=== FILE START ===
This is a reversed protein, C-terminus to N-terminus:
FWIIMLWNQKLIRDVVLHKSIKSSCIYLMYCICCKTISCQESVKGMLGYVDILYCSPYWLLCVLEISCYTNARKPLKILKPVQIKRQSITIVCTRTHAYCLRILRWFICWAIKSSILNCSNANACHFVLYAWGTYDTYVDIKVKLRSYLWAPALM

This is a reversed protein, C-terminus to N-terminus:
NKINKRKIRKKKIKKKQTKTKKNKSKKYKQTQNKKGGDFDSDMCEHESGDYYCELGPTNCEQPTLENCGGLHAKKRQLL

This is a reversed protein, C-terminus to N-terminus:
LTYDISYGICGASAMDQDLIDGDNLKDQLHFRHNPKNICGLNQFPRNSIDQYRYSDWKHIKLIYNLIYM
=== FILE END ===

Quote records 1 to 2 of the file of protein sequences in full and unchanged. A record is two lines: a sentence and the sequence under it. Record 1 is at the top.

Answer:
This is a reversed protein, C-terminus to N-terminus:
FWIIMLWNQKLIRDVVLHKSIKSSCIYLMYCICCKTISCQESVKGMLGYVDILYCSPYWLLCVLEISCYTNARKPLKILKPVQIKRQSITIVCTRTHAYCLRILRWFICWAIKSSILNCSNANACHFVLYAWGTYDTYVDIKVKLRSYLWAPALM

This is a reversed protein, C-terminus to N-terminus:
NKINKRKIRKKKIKKKQTKTKKNKSKKYKQTQNKKGGDFDSDMCEHESGDYYCELGPTNCEQPTLENCGGLHAKKRQLL